Protein- (chicken serum) bound [57Co]cyanocobalamin absorption was evaluated in five hypochlorhydric patients who had developed B12 deficiency despite having normal absorption of unbound crystalline vitamin B12. All five patients had decreased urinary excretion of protein-bound B12 (0.06–0.34%) as compared to twelve normal controls (0.61–5.6%), P<.001. Improvement in protein-bound B12 absorption in four of the five patients occurred with the exogenous administration of hydrochloric acid, pepsin, gastric intrinsic factor, or a combination thereof. Vitamin B12 deficiency developing in the setting of hypochlorhydria may result from deficiency of acid-peptic digestion of B12 bound to protein and/or a relative deficiency of intrinsic factor. This digestive defect is not detected with tests which measure the absorption of unbound crystalline B12 but is detected by a simple test which employs B12 bound to chicken serum as the form of protein-bound B12.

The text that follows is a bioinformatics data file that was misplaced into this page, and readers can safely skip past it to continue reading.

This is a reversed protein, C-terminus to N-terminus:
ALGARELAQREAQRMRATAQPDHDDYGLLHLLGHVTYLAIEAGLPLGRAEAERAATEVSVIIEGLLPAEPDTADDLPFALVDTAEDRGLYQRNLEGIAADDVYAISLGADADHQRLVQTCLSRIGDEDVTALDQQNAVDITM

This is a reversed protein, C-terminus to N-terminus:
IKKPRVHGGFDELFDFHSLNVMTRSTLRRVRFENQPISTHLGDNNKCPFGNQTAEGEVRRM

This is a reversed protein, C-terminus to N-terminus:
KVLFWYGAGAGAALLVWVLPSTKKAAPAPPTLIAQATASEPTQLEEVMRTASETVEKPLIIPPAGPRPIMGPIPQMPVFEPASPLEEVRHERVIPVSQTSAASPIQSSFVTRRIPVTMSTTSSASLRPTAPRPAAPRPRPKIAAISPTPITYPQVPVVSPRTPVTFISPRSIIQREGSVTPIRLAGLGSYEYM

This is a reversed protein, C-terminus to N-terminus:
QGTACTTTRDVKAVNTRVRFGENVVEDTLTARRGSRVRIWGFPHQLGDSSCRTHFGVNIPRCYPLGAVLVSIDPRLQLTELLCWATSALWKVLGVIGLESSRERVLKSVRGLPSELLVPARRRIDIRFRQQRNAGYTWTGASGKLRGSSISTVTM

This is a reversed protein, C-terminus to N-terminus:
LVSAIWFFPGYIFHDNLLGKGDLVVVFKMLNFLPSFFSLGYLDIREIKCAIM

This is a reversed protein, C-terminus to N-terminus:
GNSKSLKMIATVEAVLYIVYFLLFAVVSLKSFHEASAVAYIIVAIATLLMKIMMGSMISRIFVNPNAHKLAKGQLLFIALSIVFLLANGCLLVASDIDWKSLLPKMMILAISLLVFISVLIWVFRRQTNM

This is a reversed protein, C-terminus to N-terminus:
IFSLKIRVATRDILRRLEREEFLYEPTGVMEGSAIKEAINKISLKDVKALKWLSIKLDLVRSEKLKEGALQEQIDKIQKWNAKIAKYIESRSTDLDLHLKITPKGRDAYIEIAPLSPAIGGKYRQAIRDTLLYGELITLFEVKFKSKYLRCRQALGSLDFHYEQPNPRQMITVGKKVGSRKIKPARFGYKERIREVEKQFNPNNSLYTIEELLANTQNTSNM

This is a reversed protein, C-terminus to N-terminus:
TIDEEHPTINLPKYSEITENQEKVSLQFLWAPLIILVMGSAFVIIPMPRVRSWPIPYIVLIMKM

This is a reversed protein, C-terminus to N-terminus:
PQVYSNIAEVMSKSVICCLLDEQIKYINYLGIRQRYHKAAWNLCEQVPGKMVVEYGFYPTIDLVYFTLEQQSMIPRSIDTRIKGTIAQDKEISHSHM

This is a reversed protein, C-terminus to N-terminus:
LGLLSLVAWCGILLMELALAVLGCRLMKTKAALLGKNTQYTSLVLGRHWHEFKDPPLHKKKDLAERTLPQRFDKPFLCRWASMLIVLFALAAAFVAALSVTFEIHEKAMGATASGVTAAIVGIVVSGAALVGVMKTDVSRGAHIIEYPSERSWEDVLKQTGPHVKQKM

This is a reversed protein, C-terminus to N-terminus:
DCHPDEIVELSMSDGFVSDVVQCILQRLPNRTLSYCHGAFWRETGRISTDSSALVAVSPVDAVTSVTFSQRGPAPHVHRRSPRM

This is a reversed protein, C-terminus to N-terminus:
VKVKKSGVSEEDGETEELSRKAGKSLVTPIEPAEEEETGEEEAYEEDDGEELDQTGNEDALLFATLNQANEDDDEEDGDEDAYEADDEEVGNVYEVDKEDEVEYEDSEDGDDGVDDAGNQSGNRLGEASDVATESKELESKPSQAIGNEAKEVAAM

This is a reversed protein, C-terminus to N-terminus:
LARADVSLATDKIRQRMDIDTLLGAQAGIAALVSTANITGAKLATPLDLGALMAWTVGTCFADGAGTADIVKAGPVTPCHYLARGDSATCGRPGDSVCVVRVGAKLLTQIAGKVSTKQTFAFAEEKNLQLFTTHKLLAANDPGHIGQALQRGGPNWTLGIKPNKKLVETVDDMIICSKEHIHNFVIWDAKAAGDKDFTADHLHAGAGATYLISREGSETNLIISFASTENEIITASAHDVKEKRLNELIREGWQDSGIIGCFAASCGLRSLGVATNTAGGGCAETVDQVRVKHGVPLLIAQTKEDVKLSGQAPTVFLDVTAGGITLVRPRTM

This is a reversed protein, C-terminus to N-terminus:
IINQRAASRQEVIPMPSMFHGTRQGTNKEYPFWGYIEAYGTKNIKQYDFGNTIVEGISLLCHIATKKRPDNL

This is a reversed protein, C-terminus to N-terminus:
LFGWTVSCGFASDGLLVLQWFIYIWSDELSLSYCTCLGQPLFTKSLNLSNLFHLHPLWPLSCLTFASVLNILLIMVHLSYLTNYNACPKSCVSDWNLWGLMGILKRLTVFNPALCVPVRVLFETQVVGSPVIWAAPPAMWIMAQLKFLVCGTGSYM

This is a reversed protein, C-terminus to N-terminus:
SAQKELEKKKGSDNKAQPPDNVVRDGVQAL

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Dr. King is the recipient of a Research Associate Award from the Veterans Administration. During the performance of these studies Dr. Toskes was a Clinical Investigator with the Veterans Administration.
Supported in part by Grant RR-82 from the National Institutes of Health.
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King, C.E., Leibach, J. & Toskes, P.P. Clinically significant vitamin B12 deficiency secondary to malabsorption of protein-bound vitamin B12 . Digest Dis Sci 24, 397–402 (1979). https://doi.org/10.1007/BF01297127
- Hydrochloric Acid
- Normal Absorption
- Urinary Excretion
- Intrinsic Factor
- Simple Test